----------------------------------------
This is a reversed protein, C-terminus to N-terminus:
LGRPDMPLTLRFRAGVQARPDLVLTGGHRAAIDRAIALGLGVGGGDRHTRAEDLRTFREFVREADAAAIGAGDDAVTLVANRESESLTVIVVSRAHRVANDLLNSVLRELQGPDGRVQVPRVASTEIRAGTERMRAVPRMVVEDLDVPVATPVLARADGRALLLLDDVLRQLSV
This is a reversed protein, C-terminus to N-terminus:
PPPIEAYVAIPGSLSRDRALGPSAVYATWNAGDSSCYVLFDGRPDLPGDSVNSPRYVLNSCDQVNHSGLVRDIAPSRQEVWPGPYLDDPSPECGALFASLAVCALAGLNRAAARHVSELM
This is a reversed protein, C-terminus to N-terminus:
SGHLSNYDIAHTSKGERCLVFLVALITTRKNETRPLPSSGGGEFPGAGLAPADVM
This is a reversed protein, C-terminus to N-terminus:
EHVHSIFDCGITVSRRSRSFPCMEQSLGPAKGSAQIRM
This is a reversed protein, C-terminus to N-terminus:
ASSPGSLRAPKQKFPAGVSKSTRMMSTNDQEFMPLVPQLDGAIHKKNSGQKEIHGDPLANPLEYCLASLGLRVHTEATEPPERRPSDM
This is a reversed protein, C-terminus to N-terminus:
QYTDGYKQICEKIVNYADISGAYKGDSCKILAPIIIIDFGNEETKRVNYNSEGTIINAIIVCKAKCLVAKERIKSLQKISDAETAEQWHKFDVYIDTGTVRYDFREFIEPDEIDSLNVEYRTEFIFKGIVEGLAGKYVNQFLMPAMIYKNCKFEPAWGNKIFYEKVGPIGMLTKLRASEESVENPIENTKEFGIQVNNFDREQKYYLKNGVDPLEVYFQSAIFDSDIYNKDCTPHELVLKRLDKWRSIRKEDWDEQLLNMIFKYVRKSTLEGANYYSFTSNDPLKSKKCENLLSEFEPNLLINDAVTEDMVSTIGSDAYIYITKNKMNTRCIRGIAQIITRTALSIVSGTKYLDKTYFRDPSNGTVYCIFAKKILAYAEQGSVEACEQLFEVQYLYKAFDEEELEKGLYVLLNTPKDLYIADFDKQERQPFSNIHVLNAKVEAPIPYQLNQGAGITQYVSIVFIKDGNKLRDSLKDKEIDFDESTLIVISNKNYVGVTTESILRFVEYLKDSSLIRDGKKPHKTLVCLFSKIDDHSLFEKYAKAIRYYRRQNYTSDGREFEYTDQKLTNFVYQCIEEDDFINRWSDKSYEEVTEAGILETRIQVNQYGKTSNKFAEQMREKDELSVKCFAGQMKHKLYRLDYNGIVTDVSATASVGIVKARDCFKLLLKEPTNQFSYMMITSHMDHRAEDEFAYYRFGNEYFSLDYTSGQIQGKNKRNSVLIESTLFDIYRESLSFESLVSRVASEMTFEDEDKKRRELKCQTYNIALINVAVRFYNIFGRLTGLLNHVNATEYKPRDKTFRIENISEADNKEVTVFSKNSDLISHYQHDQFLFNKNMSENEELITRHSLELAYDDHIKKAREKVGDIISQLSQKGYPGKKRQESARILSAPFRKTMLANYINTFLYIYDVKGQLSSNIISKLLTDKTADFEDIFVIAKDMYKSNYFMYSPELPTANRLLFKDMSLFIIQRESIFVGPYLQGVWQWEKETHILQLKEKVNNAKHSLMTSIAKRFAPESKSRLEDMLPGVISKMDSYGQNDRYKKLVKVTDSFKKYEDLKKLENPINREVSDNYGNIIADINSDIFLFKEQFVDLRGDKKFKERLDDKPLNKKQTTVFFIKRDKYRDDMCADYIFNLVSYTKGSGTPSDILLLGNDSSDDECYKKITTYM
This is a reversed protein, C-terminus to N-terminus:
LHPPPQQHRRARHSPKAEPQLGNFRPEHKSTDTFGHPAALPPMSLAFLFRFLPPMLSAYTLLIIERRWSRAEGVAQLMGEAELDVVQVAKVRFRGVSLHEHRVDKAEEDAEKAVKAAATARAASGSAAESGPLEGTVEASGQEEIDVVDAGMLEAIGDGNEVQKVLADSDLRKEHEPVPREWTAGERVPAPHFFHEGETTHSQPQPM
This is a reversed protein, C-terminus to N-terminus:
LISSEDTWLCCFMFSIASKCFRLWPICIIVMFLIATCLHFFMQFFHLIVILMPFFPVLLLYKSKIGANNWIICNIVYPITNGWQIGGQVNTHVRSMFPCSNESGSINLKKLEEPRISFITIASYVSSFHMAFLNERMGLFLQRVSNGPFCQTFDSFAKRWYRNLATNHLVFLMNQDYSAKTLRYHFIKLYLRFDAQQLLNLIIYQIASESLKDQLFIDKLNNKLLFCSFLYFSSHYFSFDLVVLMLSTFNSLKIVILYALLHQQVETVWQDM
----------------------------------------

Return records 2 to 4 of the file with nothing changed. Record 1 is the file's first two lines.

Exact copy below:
This is a reversed protein, C-terminus to N-terminus:
PPPIEAYVAIPGSLSRDRALGPSAVYATWNAGDSSCYVLFDGRPDLPGDSVNSPRYVLNSCDQVNHSGLVRDIAPSRQEVWPGPYLDDPSPECGALFASLAVCALAGLNRAAARHVSELM
This is a reversed protein, C-terminus to N-terminus:
SGHLSNYDIAHTSKGERCLVFLVALITTRKNETRPLPSSGGGEFPGAGLAPADVM
This is a reversed protein, C-terminus to N-terminus:
EHVHSIFDCGITVSRRSRSFPCMEQSLGPAKGSAQIRM